Nine candidates will appear on CNN's primetime Republican debate this coming Tuesday on December 15, which will be hosted by journalist and The Situation Room host Wolf Blitzer. This will be the fifth and final debate of the year (don't worry, there'll be plenty more in 2016!), helping shape decisions leading up to the Iowa caucuses. As we gear up for another decision on the future the GOP sees for America, you might be asking yourself: which familiar faces can we expect to see gracing the podiums? GOP candidates at the final GOP debate will include Donald Trump, Ben Carson, Ted Cruz, Marco Rubio, Jeb Bush, Carly Fiorina, Chris Christie, John Kasich, and Rand Paul, who only juuuust made it in after a FOX poll pegged him at just 5 percent in Iowa.
Fiorina moved up from the "happy hour"/underdog debate after she dominated the Fox News debate, and when she took to primetime, her response to Trump's remarks on her looks rocketed her upwards. (She now famously said, "I think women all over this country heard very clearly what Mr. Trump said."). But the ever-changing roster of candidates taking the podium at events shows just how fluid feelings have been around certain candidates. Trump's fear-mongering has won him some voters and lost him others; Fiorina's comments about Planned Parenthood could do her more harm than good after the attack in Colorado; and Cruz has been scooping up the votes of those who have lost faith in Trump in Iowa.
The early debate (known as the "JV debate") will include: Mike Huckabee, Rick Santorum, Lindsey Graham, and George Pataki at 6:30 p.m. ET, before jumping into the prime time debate at 8:30 p.m. ET. Business mogul Donald Trump will take center stage, natch, as polls continue to position him as the GOP's frontrunner, standing at 27 percent in the latest NBC/The Wall Street Journal national poll. Texas Senator Ted Cruz is polling just behind Trump at 22 percent, though a conflicting The Des Moines Register/Bloomberg poll places Cruz ahead of Trump, at 31 percent to Trump's 21 percent.
The other candidates who'll appear in the final 2015 GOP debate fall just below 15 percent, though Florida Senator Marco Rubio is in third place in national polls. Retired neurosurgeon Ben Carson is at 11 percent, former Florida governor Jeb Bush sits at 7 percent, and businesswoman Carly Fiorina has 5 percent of voters. Sadly, the other GOP candidates aren't even hitting 3 percent.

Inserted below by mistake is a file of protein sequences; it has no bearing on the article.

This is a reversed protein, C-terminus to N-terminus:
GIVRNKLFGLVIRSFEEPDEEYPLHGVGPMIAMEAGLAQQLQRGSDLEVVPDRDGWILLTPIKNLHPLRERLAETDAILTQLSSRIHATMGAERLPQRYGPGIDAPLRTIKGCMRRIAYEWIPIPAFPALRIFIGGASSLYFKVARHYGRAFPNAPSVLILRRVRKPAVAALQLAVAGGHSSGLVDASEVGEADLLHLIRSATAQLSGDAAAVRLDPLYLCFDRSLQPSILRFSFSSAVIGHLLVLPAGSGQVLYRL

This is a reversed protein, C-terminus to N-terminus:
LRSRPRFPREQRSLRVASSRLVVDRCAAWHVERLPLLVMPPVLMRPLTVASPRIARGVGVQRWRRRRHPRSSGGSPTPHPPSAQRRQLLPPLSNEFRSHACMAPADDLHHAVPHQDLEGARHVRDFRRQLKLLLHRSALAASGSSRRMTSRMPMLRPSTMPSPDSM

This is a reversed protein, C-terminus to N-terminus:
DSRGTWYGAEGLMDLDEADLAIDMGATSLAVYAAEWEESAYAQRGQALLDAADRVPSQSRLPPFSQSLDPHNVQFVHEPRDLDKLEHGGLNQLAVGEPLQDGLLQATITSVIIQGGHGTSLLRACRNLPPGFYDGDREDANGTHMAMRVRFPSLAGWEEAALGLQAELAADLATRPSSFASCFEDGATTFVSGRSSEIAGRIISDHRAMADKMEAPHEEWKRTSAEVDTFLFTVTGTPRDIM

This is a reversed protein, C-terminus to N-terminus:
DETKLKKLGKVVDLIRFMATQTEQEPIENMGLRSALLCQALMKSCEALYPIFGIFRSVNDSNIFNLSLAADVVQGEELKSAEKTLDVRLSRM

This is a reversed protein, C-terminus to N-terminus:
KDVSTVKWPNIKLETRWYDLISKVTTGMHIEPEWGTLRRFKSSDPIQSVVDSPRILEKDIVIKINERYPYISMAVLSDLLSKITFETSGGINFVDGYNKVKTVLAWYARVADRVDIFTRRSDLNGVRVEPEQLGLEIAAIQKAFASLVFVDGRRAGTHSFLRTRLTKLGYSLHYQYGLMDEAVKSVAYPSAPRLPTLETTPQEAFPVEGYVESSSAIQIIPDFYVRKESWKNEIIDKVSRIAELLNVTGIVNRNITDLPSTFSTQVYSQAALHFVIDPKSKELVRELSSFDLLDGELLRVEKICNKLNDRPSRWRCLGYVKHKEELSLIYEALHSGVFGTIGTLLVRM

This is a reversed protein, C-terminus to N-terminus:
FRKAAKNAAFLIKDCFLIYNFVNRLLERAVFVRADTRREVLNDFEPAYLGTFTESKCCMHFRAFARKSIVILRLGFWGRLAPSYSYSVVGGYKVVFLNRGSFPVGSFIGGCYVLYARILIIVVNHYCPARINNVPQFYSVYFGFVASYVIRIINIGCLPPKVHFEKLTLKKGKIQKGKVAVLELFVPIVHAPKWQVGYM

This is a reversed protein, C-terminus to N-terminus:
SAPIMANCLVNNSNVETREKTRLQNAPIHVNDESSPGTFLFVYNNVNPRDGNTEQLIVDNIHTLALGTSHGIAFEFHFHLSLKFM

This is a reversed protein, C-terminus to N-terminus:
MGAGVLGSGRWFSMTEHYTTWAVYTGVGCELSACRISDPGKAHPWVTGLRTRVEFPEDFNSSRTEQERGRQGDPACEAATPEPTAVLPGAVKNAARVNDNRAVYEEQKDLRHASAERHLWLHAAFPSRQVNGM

Kentucky Senator Rand Paul wasn't expected to be a part of this debate, as the media has pegged him as someone receiving "death watch" coverage (meaning he's likely to fall out of his good standing with voters) as his numbers drop. He only pulled in 3 percent in Saturday's Bloomberg/Des Moines poll — which wouldn't have made the 4 percent main stage threshold for CNN's debate — and his campaign preemptively asked CNN to change their standards. However, a FOX poll showed his numbers at 5 percent in Iowa early on Sunday, so Paul will in fact be on stage at Tuesday's debate.
Previously, he hinted at quitting the race if he did not make the primetime debate, which only makes Tuesday's forthcoming debate an incredibly high pressure showing if he attempts to climb back up the ranks.
Facing political journalist Blitzer and the current political and social climate in America — events like national security and terrorism in the wake of the Paris and San Bernardino attacks, gun control in light of the Planned Parenthood shooting, Obama's third address from the Oval Office, and census news that the middle class is still struggling to recover from the recession are all key points that could come up — it's certainly going to be an intense night.
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